- Bile production: Bile helps the small intestine break down and absorb fats, cholesterol, and some vitamins. Bile consists of bile salts, cholesterol, bilirubin, electrolytes, and water.
Absorbing and metabolizing bilirubin
- Absorbing and metabolizing bilirubin: Bilirubin is formed by the breakdown of hemoglobin. The iron released from hemoglobin is stored in the liver or bone marrow and used to make the next generation of blood cells.
Supporting blood clots:
- Supporting blood clots: Vitamin K is necessary for the creation of certain coagulants that help clot the blood. Bile is essential for vitamin K absorption and is created in the liver. If the liver does not produce enough bile, clotting factors cannot be produced.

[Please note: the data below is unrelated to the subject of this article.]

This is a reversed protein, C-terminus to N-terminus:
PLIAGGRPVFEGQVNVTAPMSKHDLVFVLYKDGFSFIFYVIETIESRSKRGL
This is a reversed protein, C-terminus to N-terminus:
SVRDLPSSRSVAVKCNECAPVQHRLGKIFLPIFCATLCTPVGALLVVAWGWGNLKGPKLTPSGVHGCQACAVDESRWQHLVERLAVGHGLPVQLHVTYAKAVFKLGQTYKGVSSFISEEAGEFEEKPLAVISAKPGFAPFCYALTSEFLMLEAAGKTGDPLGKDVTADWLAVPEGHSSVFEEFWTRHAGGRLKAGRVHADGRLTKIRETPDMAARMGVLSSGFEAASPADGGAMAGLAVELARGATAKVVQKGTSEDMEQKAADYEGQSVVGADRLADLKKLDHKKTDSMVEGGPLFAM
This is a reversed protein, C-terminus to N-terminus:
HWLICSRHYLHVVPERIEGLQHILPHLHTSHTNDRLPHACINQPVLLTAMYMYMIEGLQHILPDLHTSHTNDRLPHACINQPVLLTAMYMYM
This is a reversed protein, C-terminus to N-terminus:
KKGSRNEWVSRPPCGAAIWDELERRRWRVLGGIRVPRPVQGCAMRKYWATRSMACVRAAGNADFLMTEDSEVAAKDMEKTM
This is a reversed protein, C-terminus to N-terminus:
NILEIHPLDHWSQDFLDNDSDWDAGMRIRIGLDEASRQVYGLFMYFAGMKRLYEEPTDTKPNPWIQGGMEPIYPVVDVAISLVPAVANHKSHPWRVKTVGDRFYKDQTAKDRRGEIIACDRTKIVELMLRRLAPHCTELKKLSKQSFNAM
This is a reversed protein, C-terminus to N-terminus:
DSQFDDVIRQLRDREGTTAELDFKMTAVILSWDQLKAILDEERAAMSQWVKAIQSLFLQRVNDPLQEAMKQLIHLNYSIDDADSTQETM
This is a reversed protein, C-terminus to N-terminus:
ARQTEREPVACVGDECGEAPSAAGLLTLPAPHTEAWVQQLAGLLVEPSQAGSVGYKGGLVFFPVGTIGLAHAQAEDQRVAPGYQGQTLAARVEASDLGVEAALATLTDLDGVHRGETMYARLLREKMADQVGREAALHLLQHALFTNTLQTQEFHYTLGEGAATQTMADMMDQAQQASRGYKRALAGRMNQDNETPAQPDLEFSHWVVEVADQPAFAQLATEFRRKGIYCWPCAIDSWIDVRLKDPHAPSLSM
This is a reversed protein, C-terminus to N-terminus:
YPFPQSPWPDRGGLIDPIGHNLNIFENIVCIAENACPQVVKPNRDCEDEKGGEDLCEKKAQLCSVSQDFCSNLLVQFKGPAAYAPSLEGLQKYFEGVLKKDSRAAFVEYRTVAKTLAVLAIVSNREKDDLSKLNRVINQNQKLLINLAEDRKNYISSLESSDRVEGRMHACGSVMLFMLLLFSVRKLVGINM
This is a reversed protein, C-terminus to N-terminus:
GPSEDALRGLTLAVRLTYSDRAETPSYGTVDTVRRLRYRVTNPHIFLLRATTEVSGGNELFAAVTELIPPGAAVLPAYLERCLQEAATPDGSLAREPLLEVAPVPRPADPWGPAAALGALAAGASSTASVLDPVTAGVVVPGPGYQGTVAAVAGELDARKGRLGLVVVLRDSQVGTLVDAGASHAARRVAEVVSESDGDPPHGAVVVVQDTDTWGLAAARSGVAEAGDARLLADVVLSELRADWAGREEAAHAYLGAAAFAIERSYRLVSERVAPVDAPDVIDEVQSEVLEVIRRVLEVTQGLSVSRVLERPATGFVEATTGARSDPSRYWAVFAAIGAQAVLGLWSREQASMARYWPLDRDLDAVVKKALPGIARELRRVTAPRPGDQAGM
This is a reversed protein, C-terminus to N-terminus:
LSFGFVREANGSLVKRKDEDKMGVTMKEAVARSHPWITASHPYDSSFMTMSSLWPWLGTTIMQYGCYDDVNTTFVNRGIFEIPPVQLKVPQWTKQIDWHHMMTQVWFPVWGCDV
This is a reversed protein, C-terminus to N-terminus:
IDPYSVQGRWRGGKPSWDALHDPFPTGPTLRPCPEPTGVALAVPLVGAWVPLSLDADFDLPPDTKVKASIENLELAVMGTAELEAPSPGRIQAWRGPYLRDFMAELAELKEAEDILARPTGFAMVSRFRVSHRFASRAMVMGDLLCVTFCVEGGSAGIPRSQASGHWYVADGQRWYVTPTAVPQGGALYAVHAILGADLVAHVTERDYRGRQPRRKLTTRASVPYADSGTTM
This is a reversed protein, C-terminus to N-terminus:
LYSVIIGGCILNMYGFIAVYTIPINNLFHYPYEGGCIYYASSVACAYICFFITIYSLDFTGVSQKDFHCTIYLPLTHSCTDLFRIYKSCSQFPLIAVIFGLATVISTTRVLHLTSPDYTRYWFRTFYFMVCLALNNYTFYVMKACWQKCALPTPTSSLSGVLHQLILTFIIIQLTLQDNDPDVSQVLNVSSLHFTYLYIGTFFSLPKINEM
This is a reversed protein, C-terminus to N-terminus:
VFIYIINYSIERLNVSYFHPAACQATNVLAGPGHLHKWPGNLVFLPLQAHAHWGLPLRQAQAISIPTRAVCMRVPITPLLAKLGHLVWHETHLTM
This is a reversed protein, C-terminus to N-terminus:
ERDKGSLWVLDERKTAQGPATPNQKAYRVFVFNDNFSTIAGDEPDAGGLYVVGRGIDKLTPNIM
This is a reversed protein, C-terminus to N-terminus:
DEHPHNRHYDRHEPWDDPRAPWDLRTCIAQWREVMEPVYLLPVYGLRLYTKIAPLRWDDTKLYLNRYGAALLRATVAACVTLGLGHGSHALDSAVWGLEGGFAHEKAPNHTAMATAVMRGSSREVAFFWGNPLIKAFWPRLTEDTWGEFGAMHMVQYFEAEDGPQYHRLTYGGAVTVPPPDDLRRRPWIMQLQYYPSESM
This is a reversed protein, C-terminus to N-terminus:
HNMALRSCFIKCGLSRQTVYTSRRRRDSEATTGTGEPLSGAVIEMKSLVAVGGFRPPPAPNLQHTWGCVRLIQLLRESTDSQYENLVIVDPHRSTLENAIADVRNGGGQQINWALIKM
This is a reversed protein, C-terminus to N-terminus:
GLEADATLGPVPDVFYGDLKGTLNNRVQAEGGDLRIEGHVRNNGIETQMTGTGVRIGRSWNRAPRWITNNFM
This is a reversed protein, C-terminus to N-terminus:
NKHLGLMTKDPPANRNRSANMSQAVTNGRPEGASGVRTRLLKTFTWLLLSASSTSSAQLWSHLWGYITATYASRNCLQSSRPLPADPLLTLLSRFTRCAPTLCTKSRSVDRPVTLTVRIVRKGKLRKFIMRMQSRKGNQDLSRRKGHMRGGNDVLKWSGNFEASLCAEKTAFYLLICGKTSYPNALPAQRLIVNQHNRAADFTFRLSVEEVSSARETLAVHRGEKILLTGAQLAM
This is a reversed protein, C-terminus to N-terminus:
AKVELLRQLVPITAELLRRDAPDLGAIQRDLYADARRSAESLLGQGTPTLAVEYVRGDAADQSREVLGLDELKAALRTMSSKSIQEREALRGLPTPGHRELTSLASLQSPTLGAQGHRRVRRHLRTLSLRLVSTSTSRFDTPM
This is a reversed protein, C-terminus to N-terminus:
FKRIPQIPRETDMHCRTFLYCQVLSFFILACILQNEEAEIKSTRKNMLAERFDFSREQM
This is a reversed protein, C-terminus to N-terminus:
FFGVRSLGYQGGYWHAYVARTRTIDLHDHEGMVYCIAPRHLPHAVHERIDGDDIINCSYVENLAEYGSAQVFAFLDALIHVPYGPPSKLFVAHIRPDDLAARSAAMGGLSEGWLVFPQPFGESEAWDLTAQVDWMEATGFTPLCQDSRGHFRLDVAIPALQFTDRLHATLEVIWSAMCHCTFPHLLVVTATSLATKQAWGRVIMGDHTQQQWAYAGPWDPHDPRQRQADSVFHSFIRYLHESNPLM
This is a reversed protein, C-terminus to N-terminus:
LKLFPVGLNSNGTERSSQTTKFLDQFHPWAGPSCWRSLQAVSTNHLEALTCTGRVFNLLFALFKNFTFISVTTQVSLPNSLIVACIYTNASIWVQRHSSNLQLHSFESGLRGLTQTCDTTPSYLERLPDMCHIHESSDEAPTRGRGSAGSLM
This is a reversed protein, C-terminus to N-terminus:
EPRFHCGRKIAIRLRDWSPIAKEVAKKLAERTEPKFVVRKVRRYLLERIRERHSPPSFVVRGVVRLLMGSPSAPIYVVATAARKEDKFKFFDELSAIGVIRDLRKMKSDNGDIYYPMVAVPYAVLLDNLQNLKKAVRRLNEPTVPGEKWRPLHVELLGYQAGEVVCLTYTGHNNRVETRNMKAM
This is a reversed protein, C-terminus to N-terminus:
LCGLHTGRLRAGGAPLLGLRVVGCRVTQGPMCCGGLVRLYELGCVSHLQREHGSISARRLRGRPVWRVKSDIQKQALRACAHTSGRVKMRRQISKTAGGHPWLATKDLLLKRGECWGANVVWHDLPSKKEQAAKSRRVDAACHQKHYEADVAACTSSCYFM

- Fat metabolization: Bile breaks down fats and makes them easier to digest.
Metabolizing carbohydrates: Carbohydrates are stored in the liver, where they are broken down into glucose and siphoned into the bloodstream to maintain normal glucose levels. They are stored as glycogen and released whenever a quick burst of energy is needed.
Vitamin and mineral storage: The liver stores vitamins A, D, E, K, and B12. It keeps significant amounts of these vitamins stored. In some cases, several years’ worth of vitamins is held as a backup. The liver stores iron from hemoglobin in the form of ferritin, ready to make new red blood cells. The liver also stores and releases copper.
Helps metabolize proteins: Bile helps break down proteins for digestion.
- Filters the blood: The liver filters and removes compounds from the body, including hormones, such as estrogen and aldosterone, and compounds from outside the body, including alcohol and other drugs.